I'm going to try gel packs myself, with frozen peas or corn as a backup. I spoke with a pre-op nurse at the hospital whose husband has a BTKR and he used frozen corn. Again, doing just fine. As she said, use whatever works and you are comfortable using. One plus of gel packs (and frozen veggies) is they are easy to put aside when it's time to get up out of my recliner. They are also quite portable for when I am recovered enough to go to a family member's house one day on a weekend (Italian-American family means weekend visits). Put a couple in the host's freezer for use during visit. Or use her peas. :heehee:

    People swear by the Cryo-Cuff and other units, and if I find the gel packs and frozen veggies don't control my swelling and pain, I can always order one of those... and I will if I need one. Hope you get a few more opinions to help you decide.
     
  15. stadx

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    I used ice bags one on the front and one on the back and moved them around on my knee useing a towel wrap to hold them in place. Worked great for me. Used the gel packs a little but they didn't stay cold very long.
     
  16. KarriB

    KarriB FORUM ADVISOR Forum Advisor

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    I actually used both. I used the ice machine almost continuously in the first month. It stays cold for a long time and many use their ice machine all night long. Later when I was more active I used gel packs because it was easier to grab. Be sure you have the larger gel packs that will wrap around the knee, not just sit on top of the knee.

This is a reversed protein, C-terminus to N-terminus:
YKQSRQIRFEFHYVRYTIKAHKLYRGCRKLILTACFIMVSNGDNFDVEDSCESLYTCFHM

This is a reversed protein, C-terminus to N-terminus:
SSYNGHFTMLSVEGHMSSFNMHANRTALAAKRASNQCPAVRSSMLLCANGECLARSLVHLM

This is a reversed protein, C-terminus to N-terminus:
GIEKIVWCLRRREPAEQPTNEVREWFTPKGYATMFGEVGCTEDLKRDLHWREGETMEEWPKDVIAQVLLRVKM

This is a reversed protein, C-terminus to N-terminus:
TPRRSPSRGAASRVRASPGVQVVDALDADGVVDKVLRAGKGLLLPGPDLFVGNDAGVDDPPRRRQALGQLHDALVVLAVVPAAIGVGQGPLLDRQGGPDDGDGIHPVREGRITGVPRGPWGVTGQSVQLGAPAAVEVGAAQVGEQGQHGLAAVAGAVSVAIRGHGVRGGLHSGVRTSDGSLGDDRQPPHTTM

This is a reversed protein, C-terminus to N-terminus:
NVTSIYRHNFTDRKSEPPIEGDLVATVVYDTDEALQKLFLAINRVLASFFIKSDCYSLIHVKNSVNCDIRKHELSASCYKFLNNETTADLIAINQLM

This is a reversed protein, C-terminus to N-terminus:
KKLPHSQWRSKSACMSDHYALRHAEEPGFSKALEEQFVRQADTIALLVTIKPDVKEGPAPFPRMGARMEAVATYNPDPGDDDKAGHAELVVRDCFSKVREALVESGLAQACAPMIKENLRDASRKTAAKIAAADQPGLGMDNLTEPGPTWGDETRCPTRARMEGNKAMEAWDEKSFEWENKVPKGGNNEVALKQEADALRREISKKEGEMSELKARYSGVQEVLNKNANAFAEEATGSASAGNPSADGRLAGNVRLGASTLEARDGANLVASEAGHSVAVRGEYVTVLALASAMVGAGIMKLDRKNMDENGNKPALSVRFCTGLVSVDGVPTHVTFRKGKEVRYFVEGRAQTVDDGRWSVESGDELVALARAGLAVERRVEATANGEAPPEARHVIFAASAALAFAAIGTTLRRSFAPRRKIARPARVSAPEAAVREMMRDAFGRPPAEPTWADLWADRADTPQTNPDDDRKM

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  17. Celle

    Celle FORUM ADVISOR Forum Advisor

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    You can use the smaller gel packs as well. as long as you put one on the front of your knee and one on the back. I iced my knee with gel packs every time I was sitting down or lying down. I bought 6 gel packs, so that I would always have some frozen.

    I did find that they lasted for at least 45 minutes. Towards the end of that time, they became softer and were easy to mould to the shaped of my leg.
     
  18. cslasor

    cslasor
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    I decided to go ahead and get a used Cryo Cuff from eBay. That way if I don't like it I'm not out all the cost of a new one.

    Next question. I've always had general anesthesia for surgeries, including my LTKR, and have never had any problems. But I keep hearing that the local block is better for you so I'm considering doing that for my RTKR. Can anybody who has done both explain how the experience would be different for me would be different?

    Thanks.
     
  19. Celle

    Celle FORUM ADVISOR Forum Advisor

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    A general anaesthetic leaves you woozy and possibly a bit nauseous afterwards.
    A spinal anaesthetic, plus some sedation, lets you wake up clear-headed. I can't have them and have to have a general, but everyone who has had the spinal seems very happy with them.

    This article gives more information:
    Anaesthetics - spinals, femoral blocks, GAs and everything else
     
  20. KarriB

    KarriB FORUM ADVISOR Forum Advisor

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    I had both within a month apart. GA for my TKR left me wonky, woozy and unable to stay awake. After the spinal a month later I was having perfect conversations about Cyber Monday shopping with the post-op nurses. But it all was dependent on the anesthesiologist. The first couldn't get the spinal into my back due to my arthritis, but with the 2nd I had eaten that day so this anesthesiologist had to get the spinal in and promised he would in pre-op.